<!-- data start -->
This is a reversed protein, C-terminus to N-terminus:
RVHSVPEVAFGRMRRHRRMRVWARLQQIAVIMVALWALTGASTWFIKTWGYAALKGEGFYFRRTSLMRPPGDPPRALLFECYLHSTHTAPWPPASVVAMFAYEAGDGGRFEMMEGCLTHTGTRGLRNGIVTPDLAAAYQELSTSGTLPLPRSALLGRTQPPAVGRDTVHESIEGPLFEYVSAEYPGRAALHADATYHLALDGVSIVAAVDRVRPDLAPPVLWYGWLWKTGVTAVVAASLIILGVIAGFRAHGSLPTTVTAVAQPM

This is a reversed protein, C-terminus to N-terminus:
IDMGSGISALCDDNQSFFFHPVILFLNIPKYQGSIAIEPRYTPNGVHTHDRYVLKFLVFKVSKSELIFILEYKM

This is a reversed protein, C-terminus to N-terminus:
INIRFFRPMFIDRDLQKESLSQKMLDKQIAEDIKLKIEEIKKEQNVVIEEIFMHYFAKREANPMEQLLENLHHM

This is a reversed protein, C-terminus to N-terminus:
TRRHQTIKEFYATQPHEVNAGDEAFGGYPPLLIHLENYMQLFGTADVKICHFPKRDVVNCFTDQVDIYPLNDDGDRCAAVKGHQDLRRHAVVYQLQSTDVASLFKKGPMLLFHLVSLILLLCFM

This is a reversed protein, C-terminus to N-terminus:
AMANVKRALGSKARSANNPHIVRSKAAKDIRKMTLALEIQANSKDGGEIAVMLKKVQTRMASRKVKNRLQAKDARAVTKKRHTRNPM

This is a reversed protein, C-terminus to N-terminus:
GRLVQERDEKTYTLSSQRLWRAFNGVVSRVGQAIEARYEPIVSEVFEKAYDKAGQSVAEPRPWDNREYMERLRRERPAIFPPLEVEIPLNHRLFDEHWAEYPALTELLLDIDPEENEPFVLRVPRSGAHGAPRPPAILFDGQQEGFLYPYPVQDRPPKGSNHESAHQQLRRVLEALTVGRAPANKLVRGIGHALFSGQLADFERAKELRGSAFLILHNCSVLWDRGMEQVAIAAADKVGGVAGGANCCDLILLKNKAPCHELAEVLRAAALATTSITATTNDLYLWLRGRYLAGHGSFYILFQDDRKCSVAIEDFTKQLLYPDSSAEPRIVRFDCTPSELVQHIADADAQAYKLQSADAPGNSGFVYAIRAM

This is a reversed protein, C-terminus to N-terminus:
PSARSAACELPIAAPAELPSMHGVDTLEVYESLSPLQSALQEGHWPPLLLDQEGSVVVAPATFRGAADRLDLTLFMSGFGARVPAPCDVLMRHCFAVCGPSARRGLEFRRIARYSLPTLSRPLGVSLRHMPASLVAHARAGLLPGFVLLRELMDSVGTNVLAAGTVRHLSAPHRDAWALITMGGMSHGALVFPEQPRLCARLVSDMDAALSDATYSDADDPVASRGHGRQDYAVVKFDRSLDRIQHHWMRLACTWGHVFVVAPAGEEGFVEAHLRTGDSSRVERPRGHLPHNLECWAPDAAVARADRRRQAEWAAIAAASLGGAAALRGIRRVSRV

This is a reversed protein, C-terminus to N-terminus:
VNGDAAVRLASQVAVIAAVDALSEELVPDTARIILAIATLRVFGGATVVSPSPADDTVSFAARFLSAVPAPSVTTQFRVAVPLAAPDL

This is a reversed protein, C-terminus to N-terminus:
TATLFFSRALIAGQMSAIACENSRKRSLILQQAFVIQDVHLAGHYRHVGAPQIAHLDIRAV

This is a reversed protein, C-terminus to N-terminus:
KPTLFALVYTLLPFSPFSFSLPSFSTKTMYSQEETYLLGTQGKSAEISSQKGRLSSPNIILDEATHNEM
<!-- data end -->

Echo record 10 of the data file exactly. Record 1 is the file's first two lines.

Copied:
This is a reversed protein, C-terminus to N-terminus:
KPTLFALVYTLLPFSPFSFSLPSFSTKTMYSQEETYLLGTQGKSAEISSQKGRLSSPNIILDEATHNEM